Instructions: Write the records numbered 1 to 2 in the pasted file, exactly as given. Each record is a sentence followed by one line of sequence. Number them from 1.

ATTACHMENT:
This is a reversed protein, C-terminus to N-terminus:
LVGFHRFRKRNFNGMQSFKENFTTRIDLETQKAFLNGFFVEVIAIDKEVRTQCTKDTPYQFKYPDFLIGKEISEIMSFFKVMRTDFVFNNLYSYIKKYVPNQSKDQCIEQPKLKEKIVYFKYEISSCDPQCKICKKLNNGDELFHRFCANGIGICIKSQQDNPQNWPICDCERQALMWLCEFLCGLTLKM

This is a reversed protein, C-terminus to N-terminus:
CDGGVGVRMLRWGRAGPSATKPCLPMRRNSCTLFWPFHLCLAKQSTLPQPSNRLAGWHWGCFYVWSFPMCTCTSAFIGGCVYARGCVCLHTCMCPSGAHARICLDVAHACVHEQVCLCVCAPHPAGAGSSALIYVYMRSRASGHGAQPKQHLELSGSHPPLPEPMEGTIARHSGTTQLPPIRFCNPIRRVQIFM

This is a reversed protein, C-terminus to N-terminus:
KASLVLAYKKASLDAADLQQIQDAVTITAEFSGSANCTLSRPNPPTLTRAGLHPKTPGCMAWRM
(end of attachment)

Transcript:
This is a reversed protein, C-terminus to N-terminus:
LVGFHRFRKRNFNGMQSFKENFTTRIDLETQKAFLNGFFVEVIAIDKEVRTQCTKDTPYQFKYPDFLIGKEISEIMSFFKVMRTDFVFNNLYSYIKKYVPNQSKDQCIEQPKLKEKIVYFKYEISSCDPQCKICKKLNNGDELFHRFCANGIGICIKSQQDNPQNWPICDCERQALMWLCEFLCGLTLKM

This is a reversed protein, C-terminus to N-terminus:
CDGGVGVRMLRWGRAGPSATKPCLPMRRNSCTLFWPFHLCLAKQSTLPQPSNRLAGWHWGCFYVWSFPMCTCTSAFIGGCVYARGCVCLHTCMCPSGAHARICLDVAHACVHEQVCLCVCAPHPAGAGSSALIYVYMRSRASGHGAQPKQHLELSGSHPPLPEPMEGTIARHSGTTQLPPIRFCNPIRRVQIFM